However, making full-figured statues of humans or animals is prohibited. Masruq, may Allah be pleased with him, said: “We entered, along with Abdullah, a house where there were some statues. Pointing at one of them, Abdullah asked: “Whose statue is this?” They answered: “The Virgin”. Thereupon he quoted the Prophet (peace and blessings be upon him) as saying: “Among the people receiving the harshest punishment on the Day of Resurrection will be carvers or sculptors”

Sheikh `Atiyya Saqr, former Head of Al-Azhar Fatwa Committee, adds: There is a disagreement among scholars concerning the issue of statues. Following is a summary of their opinions and views:

Muslim scholars unanimously agree that the possession of statues deemed to be worshipped is haram (prohibited). Allah says: (So shun the abomination (worshipping) of idols and shun lying speech) (Al-Hajj 22: 30)

The possession of statues is also prohibited if the following conditions exist, even if they are not to be worshipped:

1- If they are full-figured statues.

2- If there is no need to acquire them.

3- If they are formed of a substance that lasts for a long time, i.e. wood, metal, or stone.

Therefore, we can say:

a) The possession of busts or statues with a missing part without which a human being can not survive, i.e. the head or the stomach is permissible, but yet disliked.

b) The possession of statues becomes permissible once there is a need to acquire them, i.e. girl’s dolls or statues used in practical training. According to Al-Bukhari and Muslim authentic books, the Prophet (peace and blessings be upon him) allowed `Aishah to play with dolls, but this was an exception for girls. According to some scholars, erecting statues to commemorate great men is only detested, not prohibited.
d) According to the Maliki scholar, Asbagh bin Al-Farag, the possession of statues made of candy or pasta is permitted.

Shedding more light on the issue, Professor Muhammad `Imarah, the well-known Egyptian Muslim thinker, says:

The Islamic ruling regarding statues is derived from the Qur’an in which there are many verses tackling this issue. The Qur’an, for example, refers to the making of statues as a form of His Favors on the Prophet Solomon (peace be upon him). This was because such statues were not worshipped at that time and thus did not pose any threat to the belief in the Oneness of Allah. Allah Almighty says: (And unto Solomon (We gave) the wind, whereof the morning course was a month’s journey and the evening course a month
‘s journey, and We caused the fount of copper to gush forth for him, and (We gave him) certain of the jinn who worked before him by permission of his Lord. And such of them as deviated from Our command, them We caused to taste the punishment of flaming fire They made for him what he willed: synagogues and statues, basins like wells and boilers built into the ground. Give thanks, O House of David! Few of My bondmen are thankful.)
(Saba’ 34: 12-13)

On the other hand, the Qur’an relates how Abraham (peace be upon him) destroyed the idols worshipped besides Allah. Likewise, the Prophet (peace be upon him) who was sent among a nation of idolaters, received the same Qur’anic legislation, i.e. destruction and elimination of the worshipped idols.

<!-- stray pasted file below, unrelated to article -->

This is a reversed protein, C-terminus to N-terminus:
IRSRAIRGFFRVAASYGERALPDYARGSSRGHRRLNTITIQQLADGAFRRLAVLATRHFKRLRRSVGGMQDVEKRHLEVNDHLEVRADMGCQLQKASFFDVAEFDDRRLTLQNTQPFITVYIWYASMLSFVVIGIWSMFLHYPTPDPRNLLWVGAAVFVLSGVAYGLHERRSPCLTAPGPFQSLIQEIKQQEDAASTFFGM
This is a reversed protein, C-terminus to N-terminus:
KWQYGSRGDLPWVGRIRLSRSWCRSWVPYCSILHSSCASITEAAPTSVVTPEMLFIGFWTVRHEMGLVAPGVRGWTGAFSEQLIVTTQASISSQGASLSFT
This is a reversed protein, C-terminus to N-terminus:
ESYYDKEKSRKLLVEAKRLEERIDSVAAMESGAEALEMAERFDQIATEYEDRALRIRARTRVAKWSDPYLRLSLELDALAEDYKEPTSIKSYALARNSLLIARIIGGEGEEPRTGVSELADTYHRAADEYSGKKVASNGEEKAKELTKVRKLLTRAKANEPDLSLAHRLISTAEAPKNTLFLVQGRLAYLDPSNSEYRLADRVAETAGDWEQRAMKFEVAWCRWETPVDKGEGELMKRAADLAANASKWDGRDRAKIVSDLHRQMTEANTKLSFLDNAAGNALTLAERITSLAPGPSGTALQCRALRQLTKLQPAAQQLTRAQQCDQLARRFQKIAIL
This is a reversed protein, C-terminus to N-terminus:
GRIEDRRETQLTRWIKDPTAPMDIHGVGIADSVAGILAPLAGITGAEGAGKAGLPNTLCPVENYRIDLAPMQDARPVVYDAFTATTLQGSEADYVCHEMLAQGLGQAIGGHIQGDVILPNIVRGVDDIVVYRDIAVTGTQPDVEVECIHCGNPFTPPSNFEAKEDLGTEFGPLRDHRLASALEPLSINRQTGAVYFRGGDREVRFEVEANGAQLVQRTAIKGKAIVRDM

It is obvious, therefore, that the Qur’anic view as regards this issue depends on whether such statues are used as a kind of decoration which turns them to be one of Allah’s favors or as idols worshipped beside Allah, hence, they must be destroyed.

The Companions, may Allah be pleased with them, followed this very direction which does not generalize the ruling. They destroyed and eliminated the idols of the Arabs. In the same time, they kept intact the statues that people did not worship in the countries in which Muslims entered. They did so in Egypt, Afganistan, India and many other territories.

The renowned Muslim scholar Sheikh Faysal Mawlawi, Vice Chairman of the European Council for Fatwa and Research, states:

The issue of statues should be addressed in light of the following points:

Making, buying or possessing statues falls under the well-known principle of jurisprudence which reads: “Everything is lawful unless there is an attribute turning it into an unlawful matter.”

If the statues are made to be worshipped, then buying, selling or possessing such would be one of the grave sins.

Making statues to imitate Allah’s creatures is also a grave sin. However, such statues could be of a spiritless object, i.e. the sun, the moon … etc or of a lawful doll. Hence, some scholars said that the permissibility or otherwise of such statues depends on the intention of the one who makes them.

Statues or flat drawings made to commemorate great men in a way that may lead to some kind of worship are prohibited; this is out of blocking the ways leading to evil; a rule unanimously agreed upon by scholars.

Statues and drawings which are neither worshipped nor revered are permissible, even if there is no legitimate need for them. Making such statues becomes commendable if there is a legitimate reason, i.e. children’s dolls are lawful according to the four schools of Islamic jurisprudence.